As we turn more and more to the Cloud, Big Data, and the Internet of Things to help run our lives, we’re seeing a rise in Cybercrime; colleges and universities are no exception. In February of this year, over 63,000 students at the University of Central Florida had their sensitive personal data exposed including social security numbers, names, and addresses. On average, a university database is hacked every two months raising concerns about how universities are handling their student’s data.
In the midst of this “Cyberchaos”, Brigham Young University (BYU) is taking a unique approach. They have partnered with Jim Groom, director of technology at University of Mary Washington (UMW), to designed a working API for their students. The purpose is to give their students the ability to manage their online identity. This means that they can decide when, how, and with whom they share their personal data.
In respect to student’s personal data, BYU is not the first to suggest that students should be in the drivers seat. 30 US universities have already implemented similar policies. In 2013, for instance, UMW gave students the ability to create their own domain name in association with UMW’s web server. They called the project, Domain of One’s Own, and geared the functionality towards scholastic endeavors. Teachers and students alike could share or publish coursework, design and manage their own web space, build portfolios, or work on personal projects. The success of Domain of One’s Own compelled many colleges to follow suit and create similar programs.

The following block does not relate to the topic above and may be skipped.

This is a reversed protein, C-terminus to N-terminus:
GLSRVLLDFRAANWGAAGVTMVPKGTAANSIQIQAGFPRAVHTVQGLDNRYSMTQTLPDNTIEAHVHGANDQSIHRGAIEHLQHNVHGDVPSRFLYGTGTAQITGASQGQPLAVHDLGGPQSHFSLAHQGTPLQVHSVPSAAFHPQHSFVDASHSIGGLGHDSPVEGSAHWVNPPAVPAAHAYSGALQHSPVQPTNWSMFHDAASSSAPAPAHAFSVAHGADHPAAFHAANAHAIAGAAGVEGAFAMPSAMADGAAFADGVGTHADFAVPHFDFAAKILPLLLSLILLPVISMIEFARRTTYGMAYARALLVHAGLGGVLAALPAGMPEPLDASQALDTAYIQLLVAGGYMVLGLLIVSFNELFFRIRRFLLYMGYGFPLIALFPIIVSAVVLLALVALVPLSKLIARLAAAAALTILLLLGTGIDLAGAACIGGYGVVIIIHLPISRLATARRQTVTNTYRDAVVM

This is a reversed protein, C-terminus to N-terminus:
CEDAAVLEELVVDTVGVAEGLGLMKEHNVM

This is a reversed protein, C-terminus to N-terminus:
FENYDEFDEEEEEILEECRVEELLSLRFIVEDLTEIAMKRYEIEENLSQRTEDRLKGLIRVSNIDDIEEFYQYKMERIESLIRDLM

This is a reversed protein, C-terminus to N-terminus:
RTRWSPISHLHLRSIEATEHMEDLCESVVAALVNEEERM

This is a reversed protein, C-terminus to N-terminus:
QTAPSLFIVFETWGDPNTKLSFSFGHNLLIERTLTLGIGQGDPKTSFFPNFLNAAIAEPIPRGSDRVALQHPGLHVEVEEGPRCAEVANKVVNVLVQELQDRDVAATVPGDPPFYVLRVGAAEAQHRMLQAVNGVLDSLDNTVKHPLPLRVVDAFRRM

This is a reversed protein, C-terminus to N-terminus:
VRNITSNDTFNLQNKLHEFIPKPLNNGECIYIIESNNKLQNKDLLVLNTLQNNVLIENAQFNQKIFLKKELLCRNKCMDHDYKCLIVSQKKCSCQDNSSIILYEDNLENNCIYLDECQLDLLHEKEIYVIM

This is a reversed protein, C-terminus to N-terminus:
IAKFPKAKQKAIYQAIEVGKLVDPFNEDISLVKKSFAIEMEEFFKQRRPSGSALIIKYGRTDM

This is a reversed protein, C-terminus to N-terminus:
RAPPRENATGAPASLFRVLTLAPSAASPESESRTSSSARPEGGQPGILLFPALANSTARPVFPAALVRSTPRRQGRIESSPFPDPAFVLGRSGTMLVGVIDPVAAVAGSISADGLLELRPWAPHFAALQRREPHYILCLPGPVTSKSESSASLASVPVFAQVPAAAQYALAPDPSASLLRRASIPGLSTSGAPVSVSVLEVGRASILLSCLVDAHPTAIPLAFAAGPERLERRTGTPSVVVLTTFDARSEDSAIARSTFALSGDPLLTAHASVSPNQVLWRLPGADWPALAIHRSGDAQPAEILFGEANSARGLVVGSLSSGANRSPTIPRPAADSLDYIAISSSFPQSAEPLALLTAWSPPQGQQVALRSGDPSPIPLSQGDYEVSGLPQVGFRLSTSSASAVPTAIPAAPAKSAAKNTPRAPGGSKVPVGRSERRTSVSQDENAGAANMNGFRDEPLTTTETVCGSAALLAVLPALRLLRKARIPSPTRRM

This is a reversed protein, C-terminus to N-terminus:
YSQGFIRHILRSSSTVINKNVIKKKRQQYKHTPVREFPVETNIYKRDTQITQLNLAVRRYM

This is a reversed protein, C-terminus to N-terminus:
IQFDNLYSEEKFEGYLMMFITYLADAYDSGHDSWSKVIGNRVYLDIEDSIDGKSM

BYU, however, is upping the ante with their API; they believe sovereign-source identity is the way of the future. Sovereign-source identity is another way of saying that one’s identity is autonomously derived. In respect to BYU’s new API, this means that project director Phil Windley wants students to actively define themselves online. Up until this point, most students gave their personal information to their university. After this, they had no control over who saw it or what happened to it. “We want to teach students that this isn’t the only way identity happens online. They can create their own,” says Windley. BYU’s API is meant to serve as the middleman between student and university, allowing the university to access a student’s data only under the consent of the student.
Windley hopes that, in addition to solving data security issues, this new API will also aid in furthering education and “help[ing] students understand their personal identities”. From their personal domain, students will be able to share data with a variety of applications and programs including social media and class sites. They will also have the ability to publish and share coursework and decide how much of their data can be seen publicly. All of which, of course, gives students more control over both their work, their portfolios, and any related data.
Testing for their API will begin this spring, and BYU encourages students to take advantage of this opportunity to experiment with sovereign-Source Identity and how it can redefine their online presence.